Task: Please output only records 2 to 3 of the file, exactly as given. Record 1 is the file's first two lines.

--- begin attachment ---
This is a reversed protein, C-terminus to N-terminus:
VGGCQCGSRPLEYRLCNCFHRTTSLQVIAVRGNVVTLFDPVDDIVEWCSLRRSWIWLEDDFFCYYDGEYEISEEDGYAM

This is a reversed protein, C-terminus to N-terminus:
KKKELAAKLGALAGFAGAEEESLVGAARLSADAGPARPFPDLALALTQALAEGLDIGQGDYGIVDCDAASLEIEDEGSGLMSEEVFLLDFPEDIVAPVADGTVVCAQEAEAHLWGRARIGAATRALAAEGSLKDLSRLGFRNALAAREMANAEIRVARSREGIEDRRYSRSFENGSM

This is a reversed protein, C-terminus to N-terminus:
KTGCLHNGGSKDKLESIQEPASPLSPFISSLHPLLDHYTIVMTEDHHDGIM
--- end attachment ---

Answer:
This is a reversed protein, C-terminus to N-terminus:
KKKELAAKLGALAGFAGAEEESLVGAARLSADAGPARPFPDLALALTQALAEGLDIGQGDYGIVDCDAASLEIEDEGSGLMSEEVFLLDFPEDIVAPVADGTVVCAQEAEAHLWGRARIGAATRALAAEGSLKDLSRLGFRNALAAREMANAEIRVARSREGIEDRRYSRSFENGSM

This is a reversed protein, C-terminus to N-terminus:
KTGCLHNGGSKDKLESIQEPASPLSPFISSLHPLLDHYTIVMTEDHHDGIM